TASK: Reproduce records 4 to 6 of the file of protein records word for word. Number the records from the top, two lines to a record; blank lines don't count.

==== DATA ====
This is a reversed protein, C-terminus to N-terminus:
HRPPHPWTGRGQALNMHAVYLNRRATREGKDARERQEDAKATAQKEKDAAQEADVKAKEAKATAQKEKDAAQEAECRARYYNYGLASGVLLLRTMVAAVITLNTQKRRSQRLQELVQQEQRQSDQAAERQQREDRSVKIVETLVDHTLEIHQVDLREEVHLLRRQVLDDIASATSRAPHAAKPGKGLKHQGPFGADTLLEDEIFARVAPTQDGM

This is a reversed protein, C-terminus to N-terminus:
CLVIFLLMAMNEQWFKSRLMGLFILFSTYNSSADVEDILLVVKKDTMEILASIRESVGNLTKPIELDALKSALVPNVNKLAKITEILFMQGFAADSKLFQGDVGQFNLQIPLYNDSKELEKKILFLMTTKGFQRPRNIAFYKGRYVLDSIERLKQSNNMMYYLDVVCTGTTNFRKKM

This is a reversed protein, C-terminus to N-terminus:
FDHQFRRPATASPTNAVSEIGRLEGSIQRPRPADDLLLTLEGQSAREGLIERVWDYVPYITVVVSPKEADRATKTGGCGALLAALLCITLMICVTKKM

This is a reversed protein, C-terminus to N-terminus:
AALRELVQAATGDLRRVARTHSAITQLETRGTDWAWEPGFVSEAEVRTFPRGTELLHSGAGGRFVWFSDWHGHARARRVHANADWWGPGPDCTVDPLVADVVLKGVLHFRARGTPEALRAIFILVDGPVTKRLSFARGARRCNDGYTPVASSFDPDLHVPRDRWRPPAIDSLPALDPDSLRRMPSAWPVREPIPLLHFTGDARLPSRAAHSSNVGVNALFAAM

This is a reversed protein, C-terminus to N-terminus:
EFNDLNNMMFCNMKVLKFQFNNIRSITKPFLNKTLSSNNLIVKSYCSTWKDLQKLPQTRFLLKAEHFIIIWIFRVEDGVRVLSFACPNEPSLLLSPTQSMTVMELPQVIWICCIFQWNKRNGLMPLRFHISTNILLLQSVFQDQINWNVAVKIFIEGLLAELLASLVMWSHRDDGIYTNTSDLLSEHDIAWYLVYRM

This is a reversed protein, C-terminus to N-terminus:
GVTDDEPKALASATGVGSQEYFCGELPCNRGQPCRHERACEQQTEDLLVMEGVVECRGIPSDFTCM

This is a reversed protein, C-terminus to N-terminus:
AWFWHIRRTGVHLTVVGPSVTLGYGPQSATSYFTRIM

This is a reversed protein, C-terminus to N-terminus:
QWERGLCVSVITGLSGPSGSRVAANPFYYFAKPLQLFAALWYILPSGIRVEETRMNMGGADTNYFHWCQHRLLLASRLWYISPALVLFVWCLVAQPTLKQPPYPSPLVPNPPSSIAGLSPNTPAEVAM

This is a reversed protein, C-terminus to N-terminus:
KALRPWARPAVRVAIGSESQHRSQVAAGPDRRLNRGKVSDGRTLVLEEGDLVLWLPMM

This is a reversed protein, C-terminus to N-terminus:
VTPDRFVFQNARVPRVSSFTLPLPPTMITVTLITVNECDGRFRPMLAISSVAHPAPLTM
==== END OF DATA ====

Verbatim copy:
This is a reversed protein, C-terminus to N-terminus:
AALRELVQAATGDLRRVARTHSAITQLETRGTDWAWEPGFVSEAEVRTFPRGTELLHSGAGGRFVWFSDWHGHARARRVHANADWWGPGPDCTVDPLVADVVLKGVLHFRARGTPEALRAIFILVDGPVTKRLSFARGARRCNDGYTPVASSFDPDLHVPRDRWRPPAIDSLPALDPDSLRRMPSAWPVREPIPLLHFTGDARLPSRAAHSSNVGVNALFAAM

This is a reversed protein, C-terminus to N-terminus:
EFNDLNNMMFCNMKVLKFQFNNIRSITKPFLNKTLSSNNLIVKSYCSTWKDLQKLPQTRFLLKAEHFIIIWIFRVEDGVRVLSFACPNEPSLLLSPTQSMTVMELPQVIWICCIFQWNKRNGLMPLRFHISTNILLLQSVFQDQINWNVAVKIFIEGLLAELLASLVMWSHRDDGIYTNTSDLLSEHDIAWYLVYRM

This is a reversed protein, C-terminus to N-terminus:
GVTDDEPKALASATGVGSQEYFCGELPCNRGQPCRHERACEQQTEDLLVMEGVVECRGIPSDFTCM